Tort insurers who have or may wish to take an assignment of a plaintiff’s accident benefit claim as part of a settlement of the tort claim should be aware that such assignments were recently found to be impermissible at law. In D’Ettorre v. Coachman Insurance Co., 2012 ONSC 3613, the Superior Court of Justice ruled that, short of a trial or judicial assessment of damages, such assignments are not permissible under Ontario insurance legislation.
In attempting to settle a tort claim, tort insurers will often not be satisfied with the “credit” that a plaintiff is prepared to provide the tort insurer for accident benefits not yet received by the plaintiff. The tort insurer may be tempted to enter into a full and final settlement of the tort action by having the plaintiff assign his/her outstanding accident benefits to the tort insurer. The tort insurer would then be free to pursue the plaintiff’s available accident benefits. Although, the tort insurer would ordinarily have no claim in law for the insured’s accident benefits, such assignments allow the tort insurer to seek recovery directly from the accident benefit insurer.
The Superior Court of Justice has concluded such arrangements are not permissible under Ontario’s Insurance Act.
In 2001, the plaintiff in D’Ettorre v. Coachman was injured in a motor vehicle accident when a timber-hauling tractor trailer veered off course and collided with his truck. The plaintiff sued the owners of the truck, who were insured by the Nordic Insurance Company of Canada (“Nordic”). The claim was settled in 2008. Due to the presence of a minor plaintiff, the settlement was court-approved. Included in the approved terms was an assignment of the entirety of the plaintiff’s unclaimed accident benefits.
In the meantime, the plaintiff claimed and received benefits from his accident insurer, Coachman Insurance Company (“Coachman”). In 2005, Coachman stopped paying the plaintiff’s income replacement benefit. After mediation attempts failed, the plaintiff applied to the Financial Services Commission of Ontario for arbitration. Nordic took the plaintiff’s place at the eventual arbitration as a result of the earlier assignment.
Coachman, however, objected to the arrangement. It argued that under the Insurance Act, specifically the Statutory Accident Benefits Schedule (the “Schedule”), an assignment of accident benefits was only permissible following a trial. The argument was based on s. 65(1) of the Schedule, which makes the assignment of a statutory accident benefit void.
The only applicable exception to this rule is found in s. 267.8(12) of the Insurance Act:
The court that heard and determined the action for loss or damage from bodily injury or death arising directly or indirectly from the use or operation of the automobile, on motion, may order that, subject to any conditions the court considers just,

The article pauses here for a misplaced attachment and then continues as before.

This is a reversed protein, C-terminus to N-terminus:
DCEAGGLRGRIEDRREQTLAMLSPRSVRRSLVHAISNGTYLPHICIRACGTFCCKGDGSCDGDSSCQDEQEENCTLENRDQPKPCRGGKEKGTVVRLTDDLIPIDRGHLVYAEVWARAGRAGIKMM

(a) the plaintiff who recovered damages in the action assign to the defendants or the defendants’ insurers all rights in respect of all payments to which the plaintiff who recovered damages is entitled in respect of the incident after the trial of the action.
Coachman argued that as no trial had taken place, the assignment was barred by the statute. The plaintiff and Nordic argued that the equivalent of a trial had taken place when the Court reviewed and approved the settlement through the consent order.
The Ontario Financial Services Commission agreed with Nordic and the plaintiff, finding (at para. 75) that a “consent order is still an order of the court. A hearing, however brief, disposed of the matter.”
Coachman appealed to the Commission’s Office of the Director of Arbitrations. The appeal was heard by the Director’s Delegate who looked to the case law but could find no support for equating a consent motion with a trial. The closest case law involved cases where the court had performed an assessment of damages. That was not enough (at paras. 19-23):
The repetition of the phrase “the trial of the action” through s. 267.8 sends a strong message.
An assessment of damages by a court means that the parties do not know beforehand what damages will be awarded, so even in an ex parte hearing the plaintiff has to prove them. That is not what happened here, as the parties agreed to the damages and settled them before going to court.... To paraphrase what Smith J. stated in Stokes, the legislature chose not to include the words “or after settlement of the action” in s. 267.8(12) when drafting the section and is presumed to have intended to mean what was said in the section as written, namely that the section only applied here a plaintiff recovered damages after a trial of the action.
The Director’s Delegate therefore overturned the initial decision at arbitration.
Nordic and the plaintiff appealed to the Superior Court of Justice. The matter was heard before a panel of three justices, who unanimously sided with the Director’s Delegate. The court agreed that the Schedule required a judicial determination and that the approval of a consent judgment was not a judicial determination. For an assignment to be valid, short of through a trial, a defendant’s tort insurer must seek the court’s guidance through an assessment of damages.
For insurers, this represents a more uncertain avenue. A court may not agree with the parties’ own assessment of damages, and the end determination may differ greatly from the proposed settlement (potentially to the detriment of the defendant’s insurer). In the face of such risk, an assessment of damages may not be attractive.
However, the only alternative short of settling without an assignment of accident benefits is to not settle at all, ultimately requiring a trial. It seems that there is a resulting new calculus for tort insurers – if accident benefits must be assigned, then an assessment of damages (or a trial) is unavoidable.